I Become Even More Frightened

You know, there are organizations (see the blogroll on the right hand side of the page) which can offer us support. Being no fool (or so I thought at the time), I immediately contacted the American Association of Kidney Patients asking that they send me whatever they had.  And they did. And I started quaking in my boots again. 

Being the wonderfully informative – even if I wasn’t ready to accept or even understand the material – organization that they are, they sent me pamphlet after pamphlet: “Kidney Beginnings: A Patient’s Guide to Living with Reduced Kidney Function,”  “ When Your Loved One is Depressed,”  “Understanding Depression in Kidney Disease,” (two on depression?  Did that mean I was bound to become depressed because I had CKD?), “Understanding Anemia in Kidney Disease,” and “Understanding High Phosphorus and Your Treatment Options.” I haven’t even included the ones about dialysis or transplantation options.

I later learned that depression may be a part of the stress of becoming a CKD patient.  Overnight, you become a special person with special needs.  I asked so many questions of my nephrologist that he feared this was what was happening to me.  It wasn’t, but it seems it could have been. 

You have to think about everything: how much of each kind of food, which foods at all, over the counter medications, exercises, sometimes even integrating rest periods into your day.  There are the constantly changing vitamins and minerals; you need to stay in balance and that can change every time you read the results of your blood and urine tests.  Maybe you need more vitamin D this quarter or less calcium.  It’s so individual.  Sometimes, this depression can be caused by something as simple as not being about to admit you are overwhelmed and need help.  You need to relearn that you are more than this disease.  

The steps to accepting this diagnose reminded me of those dealing with death.  The first is shock.  Yes, that was me.  I was dumbfounded.  Then there’s grief.  I think I may have skipped this step by researching instead.  After that, there is usually denial, but again, I was so quick to research that I found myself not grieving, but dreading what I thought was going to be imminent dialysis. 

I remembered reading somewhere that denial does have a purpose as long as it is not never-ending. It helps you cope with this news until you can deal with it.  Just be sure you don’t use denial as a reason for non-compliance with your nephrologist’s and nutritionalist’s directions. It was the research that led me into acceptance.  This was my life and I would learn to adapt to it because I didn’t like the alternative.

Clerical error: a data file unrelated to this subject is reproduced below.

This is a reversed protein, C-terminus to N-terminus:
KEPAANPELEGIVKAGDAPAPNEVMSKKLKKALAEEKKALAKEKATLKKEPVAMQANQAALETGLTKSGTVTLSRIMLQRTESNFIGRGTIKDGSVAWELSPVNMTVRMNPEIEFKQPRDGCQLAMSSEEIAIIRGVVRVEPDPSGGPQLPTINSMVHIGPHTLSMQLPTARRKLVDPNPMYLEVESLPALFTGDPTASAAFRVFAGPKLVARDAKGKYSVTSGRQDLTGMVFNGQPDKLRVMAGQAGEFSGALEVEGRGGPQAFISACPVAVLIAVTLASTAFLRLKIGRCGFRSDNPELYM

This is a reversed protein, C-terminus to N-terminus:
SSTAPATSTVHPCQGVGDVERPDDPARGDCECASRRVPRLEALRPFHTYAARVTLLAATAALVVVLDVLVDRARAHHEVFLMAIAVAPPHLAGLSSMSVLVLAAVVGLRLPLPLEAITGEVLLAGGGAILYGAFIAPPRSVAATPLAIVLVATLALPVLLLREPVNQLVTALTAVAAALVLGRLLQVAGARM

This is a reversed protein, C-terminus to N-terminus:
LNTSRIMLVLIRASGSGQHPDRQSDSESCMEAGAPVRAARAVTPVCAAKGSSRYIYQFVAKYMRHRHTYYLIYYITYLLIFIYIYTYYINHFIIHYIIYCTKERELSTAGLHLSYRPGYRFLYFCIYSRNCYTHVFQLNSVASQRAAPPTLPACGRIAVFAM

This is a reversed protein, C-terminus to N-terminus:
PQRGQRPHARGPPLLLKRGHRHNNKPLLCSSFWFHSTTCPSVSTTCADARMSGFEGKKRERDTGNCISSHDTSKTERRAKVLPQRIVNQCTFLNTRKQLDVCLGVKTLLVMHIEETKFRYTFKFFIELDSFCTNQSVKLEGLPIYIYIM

It took me about year to pick up these pamphlets again after initially reading them. They do not go into that much depth, are obviously meant to be helpful, and are gentle introductions to the topics.  But I still wasn’t ready.  I put them away and ignored them until I decided to write this book.  Then I looked at them a third time – and still felt the dread that this was going to be my future. For all the information available to me about my disease and all these educational booklets, I couldn’t help thinking that depression and dialysis or transplantation were going to be my immediate future.

I was an optimist by nature; why all the pessimism? I believed in learning everything I could about anything that affected my life; why the rigid attempt to shut this out?  I had a mental image of a large hand being held up in the universal “STOP” mode in front of this information.  Maybe I needed a less official approach.  After all, the American Association of Kidney Patients calls itself “The Voice of All Kidney Patients,” and I had never been a joiner.

I’ll tell you the other avenues I tried next week.  Enjoy the weekend!

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Published in: on October 15, 2010 at 1:35 pm  Comments (2)  

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2 CommentsLeave a comment

  1. Maybe you were going through some of the stages, although by getting so involved with the research you were focusing your fears in that direction. It still has to be scary, and it is still must be very hard to accept it.

  2. Actually, the more I learned, the less scared I became. That’s the idea behind the book this blog is based upon: the more you know, the less you fear. I really don’t like the thought of other new CKD patients going through the same gut wrenching fear I did. I still don’t like the idea of dialysis, even if it is 20 years from now, but I’m not afraid of it anymore.


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